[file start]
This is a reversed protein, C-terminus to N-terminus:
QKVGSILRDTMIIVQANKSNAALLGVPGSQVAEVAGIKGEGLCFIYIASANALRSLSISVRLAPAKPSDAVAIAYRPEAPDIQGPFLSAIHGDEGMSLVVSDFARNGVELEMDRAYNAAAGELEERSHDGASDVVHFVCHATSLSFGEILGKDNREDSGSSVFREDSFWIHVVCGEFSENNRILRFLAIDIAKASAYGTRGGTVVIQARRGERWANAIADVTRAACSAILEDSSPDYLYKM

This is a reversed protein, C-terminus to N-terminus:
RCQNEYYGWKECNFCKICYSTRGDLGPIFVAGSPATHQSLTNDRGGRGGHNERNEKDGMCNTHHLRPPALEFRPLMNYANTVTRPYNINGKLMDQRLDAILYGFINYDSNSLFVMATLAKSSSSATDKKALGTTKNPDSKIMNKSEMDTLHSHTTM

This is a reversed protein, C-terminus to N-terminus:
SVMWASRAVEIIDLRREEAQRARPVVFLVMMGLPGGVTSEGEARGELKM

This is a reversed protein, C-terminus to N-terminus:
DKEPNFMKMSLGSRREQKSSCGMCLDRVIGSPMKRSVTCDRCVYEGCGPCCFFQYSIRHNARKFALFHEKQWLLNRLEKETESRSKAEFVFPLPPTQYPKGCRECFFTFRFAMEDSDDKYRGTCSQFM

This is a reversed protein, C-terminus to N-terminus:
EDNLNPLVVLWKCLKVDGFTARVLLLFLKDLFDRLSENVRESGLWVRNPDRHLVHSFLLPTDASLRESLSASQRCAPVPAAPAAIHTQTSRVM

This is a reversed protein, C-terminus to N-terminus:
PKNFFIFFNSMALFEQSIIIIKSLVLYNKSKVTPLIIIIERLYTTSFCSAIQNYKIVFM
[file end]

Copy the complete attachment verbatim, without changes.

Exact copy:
This is a reversed protein, C-terminus to N-terminus:
QKVGSILRDTMIIVQANKSNAALLGVPGSQVAEVAGIKGEGLCFIYIASANALRSLSISVRLAPAKPSDAVAIAYRPEAPDIQGPFLSAIHGDEGMSLVVSDFARNGVELEMDRAYNAAAGELEERSHDGASDVVHFVCHATSLSFGEILGKDNREDSGSSVFREDSFWIHVVCGEFSENNRILRFLAIDIAKASAYGTRGGTVVIQARRGERWANAIADVTRAACSAILEDSSPDYLYKM

This is a reversed protein, C-terminus to N-terminus:
RCQNEYYGWKECNFCKICYSTRGDLGPIFVAGSPATHQSLTNDRGGRGGHNERNEKDGMCNTHHLRPPALEFRPLMNYANTVTRPYNINGKLMDQRLDAILYGFINYDSNSLFVMATLAKSSSSATDKKALGTTKNPDSKIMNKSEMDTLHSHTTM

This is a reversed protein, C-terminus to N-terminus:
SVMWASRAVEIIDLRREEAQRARPVVFLVMMGLPGGVTSEGEARGELKM

This is a reversed protein, C-terminus to N-terminus:
DKEPNFMKMSLGSRREQKSSCGMCLDRVIGSPMKRSVTCDRCVYEGCGPCCFFQYSIRHNARKFALFHEKQWLLNRLEKETESRSKAEFVFPLPPTQYPKGCRECFFTFRFAMEDSDDKYRGTCSQFM

This is a reversed protein, C-terminus to N-terminus:
EDNLNPLVVLWKCLKVDGFTARVLLLFLKDLFDRLSENVRESGLWVRNPDRHLVHSFLLPTDASLRESLSASQRCAPVPAAPAAIHTQTSRVM

This is a reversed protein, C-terminus to N-terminus:
PKNFFIFFNSMALFEQSIIIIKSLVLYNKSKVTPLIIIIERLYTTSFCSAIQNYKIVFM